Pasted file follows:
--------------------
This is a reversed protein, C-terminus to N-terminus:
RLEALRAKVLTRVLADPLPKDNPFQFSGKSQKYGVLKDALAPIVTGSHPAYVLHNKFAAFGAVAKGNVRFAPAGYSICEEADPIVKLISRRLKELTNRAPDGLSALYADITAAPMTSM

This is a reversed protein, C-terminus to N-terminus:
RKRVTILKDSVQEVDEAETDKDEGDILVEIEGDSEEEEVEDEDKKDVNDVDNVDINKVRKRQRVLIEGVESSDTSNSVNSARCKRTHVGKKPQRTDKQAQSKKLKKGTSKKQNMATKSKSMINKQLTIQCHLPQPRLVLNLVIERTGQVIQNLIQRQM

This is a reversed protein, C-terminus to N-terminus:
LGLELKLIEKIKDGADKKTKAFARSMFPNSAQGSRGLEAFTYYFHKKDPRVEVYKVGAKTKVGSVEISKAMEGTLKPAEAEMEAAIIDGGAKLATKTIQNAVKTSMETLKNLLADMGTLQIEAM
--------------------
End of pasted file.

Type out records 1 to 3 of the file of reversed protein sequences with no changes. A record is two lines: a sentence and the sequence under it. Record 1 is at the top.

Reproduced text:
This is a reversed protein, C-terminus to N-terminus:
RLEALRAKVLTRVLADPLPKDNPFQFSGKSQKYGVLKDALAPIVTGSHPAYVLHNKFAAFGAVAKGNVRFAPAGYSICEEADPIVKLISRRLKELTNRAPDGLSALYADITAAPMTSM

This is a reversed protein, C-terminus to N-terminus:
RKRVTILKDSVQEVDEAETDKDEGDILVEIEGDSEEEEVEDEDKKDVNDVDNVDINKVRKRQRVLIEGVESSDTSNSVNSARCKRTHVGKKPQRTDKQAQSKKLKKGTSKKQNMATKSKSMINKQLTIQCHLPQPRLVLNLVIERTGQVIQNLIQRQM

This is a reversed protein, C-terminus to N-terminus:
LGLELKLIEKIKDGADKKTKAFARSMFPNSAQGSRGLEAFTYYFHKKDPRVEVYKVGAKTKVGSVEISKAMEGTLKPAEAEMEAAIIDGGAKLATKTIQNAVKTSMETLKNLLADMGTLQIEAM